I basically knew at this point that I was queer. I hadn’t come out though, because I didn’t really know what “type” of queer to come out as. I knew I wasn’t gay, and while I tossed around and basically settled on bisexuality, that never fit either. (This is something that I had to look back at my journal entries to understand. Something was about to happen that would closet me to myself for many years.)
I tended to keep quiet around my Christian friends about marriage, but I posted a lot about marriage equality on Facebook. Maybe, I thought, I could change one person’s mind.
Then the father of someone from the Christian group commented on my post about Carrie Underwood (Christian Princess extraordinaire) announcing she was in favor of gay rights. I’ll never forget that moment I read his words. I was in Bibelot, shopping with my sister. I started shaking, and even with people all around us, started crying. He’d went on a tirade, quoting bible passages and spewing hate, saying I was walking down the wrong road, and even though Carrie Underwood was going to Hell, that didn’t mean I should follow her. My sister took me to a bakery to talk through it, then decided it was time to go home. I showed my parents, and they were furious, much more so than I. They couldn’t believe a sixty year old man would say this to a twelve-year-old. I was just shaken—literally. I wish I had saved the comment, so I could look back and deconstruct everything he’d said, but I deleted the entire post.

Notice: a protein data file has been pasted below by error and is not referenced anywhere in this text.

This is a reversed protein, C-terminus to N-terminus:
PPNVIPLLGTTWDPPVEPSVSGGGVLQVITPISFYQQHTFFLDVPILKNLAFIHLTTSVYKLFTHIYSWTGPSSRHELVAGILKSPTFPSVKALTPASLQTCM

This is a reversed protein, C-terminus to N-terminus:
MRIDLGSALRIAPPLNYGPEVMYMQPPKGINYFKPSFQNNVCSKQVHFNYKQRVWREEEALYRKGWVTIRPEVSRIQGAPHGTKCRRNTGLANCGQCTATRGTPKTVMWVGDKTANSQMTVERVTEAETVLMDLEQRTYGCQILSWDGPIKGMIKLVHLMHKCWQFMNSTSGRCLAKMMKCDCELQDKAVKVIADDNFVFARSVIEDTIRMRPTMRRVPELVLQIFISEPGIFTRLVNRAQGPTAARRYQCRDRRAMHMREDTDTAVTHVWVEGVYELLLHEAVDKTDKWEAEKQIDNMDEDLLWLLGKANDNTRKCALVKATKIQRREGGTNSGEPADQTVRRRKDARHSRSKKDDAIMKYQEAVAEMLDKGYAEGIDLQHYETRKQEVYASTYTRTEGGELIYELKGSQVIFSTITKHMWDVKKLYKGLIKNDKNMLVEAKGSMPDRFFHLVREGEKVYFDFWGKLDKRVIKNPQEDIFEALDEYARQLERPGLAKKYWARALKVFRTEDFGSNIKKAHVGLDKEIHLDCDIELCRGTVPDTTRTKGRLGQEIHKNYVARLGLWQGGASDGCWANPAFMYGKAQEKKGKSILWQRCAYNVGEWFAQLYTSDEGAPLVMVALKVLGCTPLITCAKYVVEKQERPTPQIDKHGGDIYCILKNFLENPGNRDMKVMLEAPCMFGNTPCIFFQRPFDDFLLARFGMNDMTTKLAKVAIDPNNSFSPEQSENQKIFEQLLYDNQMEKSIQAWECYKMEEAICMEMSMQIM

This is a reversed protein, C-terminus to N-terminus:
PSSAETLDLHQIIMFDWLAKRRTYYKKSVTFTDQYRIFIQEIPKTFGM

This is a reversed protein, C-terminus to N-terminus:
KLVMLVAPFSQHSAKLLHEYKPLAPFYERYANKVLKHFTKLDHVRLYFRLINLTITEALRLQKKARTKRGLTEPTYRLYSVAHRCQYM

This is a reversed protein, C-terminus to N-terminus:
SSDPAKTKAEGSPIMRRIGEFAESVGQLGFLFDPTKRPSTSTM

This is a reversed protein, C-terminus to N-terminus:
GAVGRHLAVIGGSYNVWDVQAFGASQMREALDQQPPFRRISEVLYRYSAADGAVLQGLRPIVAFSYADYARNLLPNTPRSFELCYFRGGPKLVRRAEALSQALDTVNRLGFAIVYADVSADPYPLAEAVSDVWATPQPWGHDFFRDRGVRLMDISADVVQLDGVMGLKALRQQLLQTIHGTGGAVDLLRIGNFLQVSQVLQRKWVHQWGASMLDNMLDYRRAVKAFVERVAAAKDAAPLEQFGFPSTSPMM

At the same time as this, a rumor was spreading through the Christian community that my best friend and I were gay. I didn’t have any problem with that rumor, because I didn’t think it was accusing me of anything shameful, but my best friend was embarrassed and ashamed. She asked me to stop posting those things, or at least hide them from her grandma, who was apparently getting concerned as well. Things were suddenly weird between us. That was the first time it’d ever happened.